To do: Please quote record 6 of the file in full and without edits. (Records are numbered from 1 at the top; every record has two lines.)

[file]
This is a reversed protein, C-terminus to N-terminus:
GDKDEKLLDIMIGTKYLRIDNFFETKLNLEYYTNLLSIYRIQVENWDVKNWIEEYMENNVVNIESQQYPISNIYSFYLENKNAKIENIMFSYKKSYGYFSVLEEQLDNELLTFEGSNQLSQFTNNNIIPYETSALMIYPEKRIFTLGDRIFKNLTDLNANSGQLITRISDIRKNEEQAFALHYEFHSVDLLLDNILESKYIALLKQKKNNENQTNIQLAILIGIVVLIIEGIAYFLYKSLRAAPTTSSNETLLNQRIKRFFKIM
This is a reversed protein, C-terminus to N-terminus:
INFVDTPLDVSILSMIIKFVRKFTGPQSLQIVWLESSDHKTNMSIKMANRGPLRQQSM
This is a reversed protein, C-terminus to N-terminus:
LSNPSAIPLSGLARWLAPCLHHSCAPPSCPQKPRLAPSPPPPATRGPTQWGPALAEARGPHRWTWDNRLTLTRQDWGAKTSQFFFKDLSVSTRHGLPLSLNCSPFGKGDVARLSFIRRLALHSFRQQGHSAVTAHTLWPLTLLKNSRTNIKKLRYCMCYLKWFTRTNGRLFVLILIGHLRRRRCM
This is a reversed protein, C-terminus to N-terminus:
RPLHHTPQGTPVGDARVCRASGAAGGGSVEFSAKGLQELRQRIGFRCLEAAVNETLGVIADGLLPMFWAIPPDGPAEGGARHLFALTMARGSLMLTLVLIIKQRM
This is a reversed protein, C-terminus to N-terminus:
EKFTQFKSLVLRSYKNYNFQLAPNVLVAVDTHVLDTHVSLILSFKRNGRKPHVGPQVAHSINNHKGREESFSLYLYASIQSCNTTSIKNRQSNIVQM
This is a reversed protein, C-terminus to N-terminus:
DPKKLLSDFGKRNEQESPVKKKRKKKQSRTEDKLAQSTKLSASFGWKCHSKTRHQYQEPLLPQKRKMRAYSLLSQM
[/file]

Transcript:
This is a reversed protein, C-terminus to N-terminus:
DPKKLLSDFGKRNEQESPVKKKRKKKQSRTEDKLAQSTKLSASFGWKCHSKTRHQYQEPLLPQKRKMRAYSLLSQM